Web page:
To soundproof a room, follow these key steps:
- Identify where the noise is coming from and focus your efforts on soundproofing this side of the room.
- Start with basic measures such as draft excluders and thicker curtains.
- If that doesn’t solve the problem, consider bolder measures such as double-glazing the windows.
Living on a busy street or next to noisy neighbours can make both sleeping and working from home difficult. Whether you’re a student in university halls or in a block of flats with people all around you, sometimes it’s hard to get a bit of peace and quiet. To help you insulate your living space from outside sound (it's one of our many tips to help save energy too!) we'll share ways to make your home quieter with advice on how to soundproof a room.
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How do you soundproof a room? Simple measures
If you’re wondering how to make a room soundproof, there are a few easy things to start with. These are great ideas particularly if you’re asking yourself how to soundproof a room cheaply.
- Use a draft excluder or door sweep under the door.
- Use thicker curtains – you can also get dedicated sound curtains that absorb sound from outside letting less filter into your room.
- Place thick blankets on the floor to reduce sound coming from downstairs.
- Consider placing a bookcase against the wall where the sound is coming from and filling it up with as many books as possible – these make great sound filters.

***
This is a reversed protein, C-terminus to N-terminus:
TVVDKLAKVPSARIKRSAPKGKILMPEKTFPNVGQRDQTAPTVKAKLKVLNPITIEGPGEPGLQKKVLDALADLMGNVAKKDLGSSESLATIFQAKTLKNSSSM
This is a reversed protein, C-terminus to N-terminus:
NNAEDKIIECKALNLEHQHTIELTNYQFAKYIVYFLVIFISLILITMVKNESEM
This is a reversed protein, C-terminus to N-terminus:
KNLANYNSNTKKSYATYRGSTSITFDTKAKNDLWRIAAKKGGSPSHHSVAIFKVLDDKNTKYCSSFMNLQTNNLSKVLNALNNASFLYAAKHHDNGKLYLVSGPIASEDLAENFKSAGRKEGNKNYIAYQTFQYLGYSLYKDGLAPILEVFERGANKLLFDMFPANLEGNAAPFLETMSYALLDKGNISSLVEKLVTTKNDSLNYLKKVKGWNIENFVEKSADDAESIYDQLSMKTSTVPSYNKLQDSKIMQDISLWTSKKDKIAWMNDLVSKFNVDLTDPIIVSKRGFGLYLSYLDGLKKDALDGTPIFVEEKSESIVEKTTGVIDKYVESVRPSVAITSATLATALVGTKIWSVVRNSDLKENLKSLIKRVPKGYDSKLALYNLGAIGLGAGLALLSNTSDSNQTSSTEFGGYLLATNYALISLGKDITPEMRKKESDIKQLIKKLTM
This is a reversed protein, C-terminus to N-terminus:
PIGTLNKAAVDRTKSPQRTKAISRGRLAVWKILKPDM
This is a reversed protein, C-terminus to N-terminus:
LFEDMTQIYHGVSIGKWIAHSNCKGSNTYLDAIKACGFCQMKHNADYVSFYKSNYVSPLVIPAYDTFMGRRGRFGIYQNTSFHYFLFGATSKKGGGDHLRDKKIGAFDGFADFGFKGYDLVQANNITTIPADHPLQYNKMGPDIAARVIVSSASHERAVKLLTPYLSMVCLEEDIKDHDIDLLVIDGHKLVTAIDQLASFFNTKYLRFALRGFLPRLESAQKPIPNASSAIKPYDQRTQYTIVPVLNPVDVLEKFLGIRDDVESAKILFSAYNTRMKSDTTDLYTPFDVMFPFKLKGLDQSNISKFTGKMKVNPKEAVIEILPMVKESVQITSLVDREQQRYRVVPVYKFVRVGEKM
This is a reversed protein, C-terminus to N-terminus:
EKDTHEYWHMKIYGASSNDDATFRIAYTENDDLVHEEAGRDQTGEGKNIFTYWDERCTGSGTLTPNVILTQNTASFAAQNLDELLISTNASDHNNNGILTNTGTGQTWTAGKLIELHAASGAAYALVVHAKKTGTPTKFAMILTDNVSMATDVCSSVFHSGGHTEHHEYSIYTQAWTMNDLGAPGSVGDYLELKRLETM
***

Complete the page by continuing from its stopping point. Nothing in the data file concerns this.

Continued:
- Check whether anything you have is unsecured. If you’re getting a buzzy or humming sound, it might be vibrations from something like traffic causing your stuff to move. Secure your furniture to avoid getting this noise.
How to soundproof your room: more advanced techniques
If you’re trying to work out how to soundproof a room in an apartment that you own, you have a bit more freedom with changes you can make that might have a big impact.
- Get double-glazing. This is incredibly effective at preventing sound coming in from the outside and is especially good if the sound you’re struggling with is from road or traffic noise.
- Cover the walls with noise-excluding materials. ‘Acoustic wedge panels’ are very effective and can be bought fairly easily. Remove everything from the room. Apply the panels across all the walls then re-fill the room. You should notice a significant difference.
- Alternatively, consider creating your own drywall. This is an inner wall that sits next to the original room wall and will absorb sound. Use a wooden frame and fit soundproof material inside it, then cover with dry board and paint.
This new-found knowledge for how to soundproof a bedroom and how to soundproof a room from outside noise means you should no longer have to suffer from noisy neighbours or outside traffic. We’ve gone from the easiest to the more complicated methods to use and it makes sense to approach the problem in this order. Try small changes and work up to the bigger ones until you have success. Good luck!